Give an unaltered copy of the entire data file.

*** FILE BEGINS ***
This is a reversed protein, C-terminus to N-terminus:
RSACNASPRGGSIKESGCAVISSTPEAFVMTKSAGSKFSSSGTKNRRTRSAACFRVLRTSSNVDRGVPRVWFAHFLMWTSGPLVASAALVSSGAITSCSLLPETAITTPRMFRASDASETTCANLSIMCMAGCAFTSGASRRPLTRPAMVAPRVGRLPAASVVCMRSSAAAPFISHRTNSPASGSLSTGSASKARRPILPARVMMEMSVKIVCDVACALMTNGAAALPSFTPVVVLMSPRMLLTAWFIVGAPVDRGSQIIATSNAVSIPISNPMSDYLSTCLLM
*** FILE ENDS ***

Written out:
This is a reversed protein, C-terminus to N-terminus:
RSACNASPRGGSIKESGCAVISSTPEAFVMTKSAGSKFSSSGTKNRRTRSAACFRVLRTSSNVDRGVPRVWFAHFLMWTSGPLVASAALVSSGAITSCSLLPETAITTPRMFRASDASETTCANLSIMCMAGCAFTSGASRRPLTRPAMVAPRVGRLPAASVVCMRSSAAAPFISHRTNSPASGSLSTGSASKARRPILPARVMMEMSVKIVCDVACALMTNGAAALPSFTPVVVLMSPRMLLTAWFIVGAPVDRGSQIIATSNAVSIPISNPMSDYLSTCLLM